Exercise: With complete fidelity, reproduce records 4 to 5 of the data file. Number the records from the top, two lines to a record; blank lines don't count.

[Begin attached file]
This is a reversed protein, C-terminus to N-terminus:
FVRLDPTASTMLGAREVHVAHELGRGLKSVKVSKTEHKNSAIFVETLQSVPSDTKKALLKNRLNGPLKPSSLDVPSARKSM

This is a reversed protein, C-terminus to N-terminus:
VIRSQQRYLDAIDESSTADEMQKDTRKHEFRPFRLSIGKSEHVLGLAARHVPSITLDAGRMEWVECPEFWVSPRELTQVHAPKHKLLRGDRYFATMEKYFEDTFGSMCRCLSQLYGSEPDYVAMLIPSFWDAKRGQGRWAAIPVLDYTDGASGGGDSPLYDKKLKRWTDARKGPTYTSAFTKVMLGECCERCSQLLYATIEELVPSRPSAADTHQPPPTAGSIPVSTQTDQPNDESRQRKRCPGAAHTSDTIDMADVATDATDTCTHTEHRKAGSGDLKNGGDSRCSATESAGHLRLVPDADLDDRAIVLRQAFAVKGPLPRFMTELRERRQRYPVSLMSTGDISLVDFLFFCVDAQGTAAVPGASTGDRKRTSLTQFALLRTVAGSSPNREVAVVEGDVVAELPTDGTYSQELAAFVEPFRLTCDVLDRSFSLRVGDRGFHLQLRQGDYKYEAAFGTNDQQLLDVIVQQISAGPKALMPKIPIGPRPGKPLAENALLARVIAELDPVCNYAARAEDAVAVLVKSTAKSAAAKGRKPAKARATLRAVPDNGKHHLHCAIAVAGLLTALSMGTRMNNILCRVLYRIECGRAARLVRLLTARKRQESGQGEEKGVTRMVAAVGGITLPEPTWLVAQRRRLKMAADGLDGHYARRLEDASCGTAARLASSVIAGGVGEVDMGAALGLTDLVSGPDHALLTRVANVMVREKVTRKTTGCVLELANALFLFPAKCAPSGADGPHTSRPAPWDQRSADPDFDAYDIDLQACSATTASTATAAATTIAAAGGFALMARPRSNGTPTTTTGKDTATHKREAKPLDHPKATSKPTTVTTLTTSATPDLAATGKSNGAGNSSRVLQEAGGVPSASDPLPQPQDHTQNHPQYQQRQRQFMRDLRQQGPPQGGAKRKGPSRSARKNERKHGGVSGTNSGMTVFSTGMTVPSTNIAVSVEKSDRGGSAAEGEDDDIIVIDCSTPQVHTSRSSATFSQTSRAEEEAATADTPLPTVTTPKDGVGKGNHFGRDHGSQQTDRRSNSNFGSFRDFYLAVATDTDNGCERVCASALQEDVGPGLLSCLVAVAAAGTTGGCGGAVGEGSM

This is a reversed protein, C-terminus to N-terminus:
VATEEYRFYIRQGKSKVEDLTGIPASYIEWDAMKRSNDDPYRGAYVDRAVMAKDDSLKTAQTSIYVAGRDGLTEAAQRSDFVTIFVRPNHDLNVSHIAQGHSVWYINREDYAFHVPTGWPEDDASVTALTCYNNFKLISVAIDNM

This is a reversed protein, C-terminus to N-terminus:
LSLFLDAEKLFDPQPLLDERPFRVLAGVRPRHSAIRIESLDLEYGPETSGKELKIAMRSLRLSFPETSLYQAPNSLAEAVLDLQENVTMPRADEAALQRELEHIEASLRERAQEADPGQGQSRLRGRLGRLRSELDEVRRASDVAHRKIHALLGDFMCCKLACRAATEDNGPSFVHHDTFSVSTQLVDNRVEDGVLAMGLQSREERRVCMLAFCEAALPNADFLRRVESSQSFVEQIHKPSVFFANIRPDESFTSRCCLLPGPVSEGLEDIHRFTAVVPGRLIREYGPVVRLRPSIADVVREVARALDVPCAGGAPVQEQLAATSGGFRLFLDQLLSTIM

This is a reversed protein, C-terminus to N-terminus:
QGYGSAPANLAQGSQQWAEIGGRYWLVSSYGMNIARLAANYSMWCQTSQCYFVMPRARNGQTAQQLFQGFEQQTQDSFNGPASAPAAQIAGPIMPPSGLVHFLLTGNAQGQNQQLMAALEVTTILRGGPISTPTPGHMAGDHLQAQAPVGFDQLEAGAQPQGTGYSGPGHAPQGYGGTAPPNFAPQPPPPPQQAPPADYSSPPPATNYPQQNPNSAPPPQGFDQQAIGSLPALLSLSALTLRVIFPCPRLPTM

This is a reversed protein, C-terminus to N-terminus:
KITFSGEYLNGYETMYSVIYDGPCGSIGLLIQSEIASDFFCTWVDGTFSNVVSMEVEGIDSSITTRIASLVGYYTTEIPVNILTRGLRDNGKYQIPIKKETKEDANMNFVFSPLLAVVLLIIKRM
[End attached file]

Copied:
This is a reversed protein, C-terminus to N-terminus:
LSLFLDAEKLFDPQPLLDERPFRVLAGVRPRHSAIRIESLDLEYGPETSGKELKIAMRSLRLSFPETSLYQAPNSLAEAVLDLQENVTMPRADEAALQRELEHIEASLRERAQEADPGQGQSRLRGRLGRLRSELDEVRRASDVAHRKIHALLGDFMCCKLACRAATEDNGPSFVHHDTFSVSTQLVDNRVEDGVLAMGLQSREERRVCMLAFCEAALPNADFLRRVESSQSFVEQIHKPSVFFANIRPDESFTSRCCLLPGPVSEGLEDIHRFTAVVPGRLIREYGPVVRLRPSIADVVREVARALDVPCAGGAPVQEQLAATSGGFRLFLDQLLSTIM

This is a reversed protein, C-terminus to N-terminus:
QGYGSAPANLAQGSQQWAEIGGRYWLVSSYGMNIARLAANYSMWCQTSQCYFVMPRARNGQTAQQLFQGFEQQTQDSFNGPASAPAAQIAGPIMPPSGLVHFLLTGNAQGQNQQLMAALEVTTILRGGPISTPTPGHMAGDHLQAQAPVGFDQLEAGAQPQGTGYSGPGHAPQGYGGTAPPNFAPQPPPPPQQAPPADYSSPPPATNYPQQNPNSAPPPQGFDQQAIGSLPALLSLSALTLRVIFPCPRLPTM